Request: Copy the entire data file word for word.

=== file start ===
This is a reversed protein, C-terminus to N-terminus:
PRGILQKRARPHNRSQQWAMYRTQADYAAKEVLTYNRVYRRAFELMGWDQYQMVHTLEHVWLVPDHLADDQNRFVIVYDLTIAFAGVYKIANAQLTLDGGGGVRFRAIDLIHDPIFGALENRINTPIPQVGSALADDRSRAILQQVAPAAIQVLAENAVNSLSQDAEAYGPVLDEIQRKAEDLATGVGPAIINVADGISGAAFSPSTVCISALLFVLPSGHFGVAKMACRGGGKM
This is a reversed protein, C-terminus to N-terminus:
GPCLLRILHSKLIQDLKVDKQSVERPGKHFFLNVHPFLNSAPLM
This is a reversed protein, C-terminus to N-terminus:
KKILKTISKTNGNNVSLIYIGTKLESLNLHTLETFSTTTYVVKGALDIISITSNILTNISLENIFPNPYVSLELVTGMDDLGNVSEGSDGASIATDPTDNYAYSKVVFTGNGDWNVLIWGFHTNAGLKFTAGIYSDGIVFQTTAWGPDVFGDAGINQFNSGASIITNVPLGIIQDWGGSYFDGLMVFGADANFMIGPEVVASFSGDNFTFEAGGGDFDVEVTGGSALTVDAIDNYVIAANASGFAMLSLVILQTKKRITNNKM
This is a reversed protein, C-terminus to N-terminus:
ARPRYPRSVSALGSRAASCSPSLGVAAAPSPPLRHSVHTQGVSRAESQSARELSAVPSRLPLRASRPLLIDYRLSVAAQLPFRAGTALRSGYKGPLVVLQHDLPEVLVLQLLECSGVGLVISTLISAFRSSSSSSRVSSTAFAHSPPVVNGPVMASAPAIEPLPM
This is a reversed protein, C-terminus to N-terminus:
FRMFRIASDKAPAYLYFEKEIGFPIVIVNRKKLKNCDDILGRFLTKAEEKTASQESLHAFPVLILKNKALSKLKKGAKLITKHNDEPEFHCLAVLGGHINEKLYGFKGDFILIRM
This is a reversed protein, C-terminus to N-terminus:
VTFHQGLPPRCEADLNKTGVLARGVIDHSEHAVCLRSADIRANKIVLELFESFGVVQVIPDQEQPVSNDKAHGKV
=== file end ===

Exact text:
This is a reversed protein, C-terminus to N-terminus:
PRGILQKRARPHNRSQQWAMYRTQADYAAKEVLTYNRVYRRAFELMGWDQYQMVHTLEHVWLVPDHLADDQNRFVIVYDLTIAFAGVYKIANAQLTLDGGGGVRFRAIDLIHDPIFGALENRINTPIPQVGSALADDRSRAILQQVAPAAIQVLAENAVNSLSQDAEAYGPVLDEIQRKAEDLATGVGPAIINVADGISGAAFSPSTVCISALLFVLPSGHFGVAKMACRGGGKM
This is a reversed protein, C-terminus to N-terminus:
GPCLLRILHSKLIQDLKVDKQSVERPGKHFFLNVHPFLNSAPLM
This is a reversed protein, C-terminus to N-terminus:
KKILKTISKTNGNNVSLIYIGTKLESLNLHTLETFSTTTYVVKGALDIISITSNILTNISLENIFPNPYVSLELVTGMDDLGNVSEGSDGASIATDPTDNYAYSKVVFTGNGDWNVLIWGFHTNAGLKFTAGIYSDGIVFQTTAWGPDVFGDAGINQFNSGASIITNVPLGIIQDWGGSYFDGLMVFGADANFMIGPEVVASFSGDNFTFEAGGGDFDVEVTGGSALTVDAIDNYVIAANASGFAMLSLVILQTKKRITNNKM
This is a reversed protein, C-terminus to N-terminus:
ARPRYPRSVSALGSRAASCSPSLGVAAAPSPPLRHSVHTQGVSRAESQSARELSAVPSRLPLRASRPLLIDYRLSVAAQLPFRAGTALRSGYKGPLVVLQHDLPEVLVLQLLECSGVGLVISTLISAFRSSSSSSRVSSTAFAHSPPVVNGPVMASAPAIEPLPM
This is a reversed protein, C-terminus to N-terminus:
FRMFRIASDKAPAYLYFEKEIGFPIVIVNRKKLKNCDDILGRFLTKAEEKTASQESLHAFPVLILKNKALSKLKKGAKLITKHNDEPEFHCLAVLGGHINEKLYGFKGDFILIRM
This is a reversed protein, C-terminus to N-terminus:
VTFHQGLPPRCEADLNKTGVLARGVIDHSEHAVCLRSADIRANKIVLELFESFGVVQVIPDQEQPVSNDKAHGKV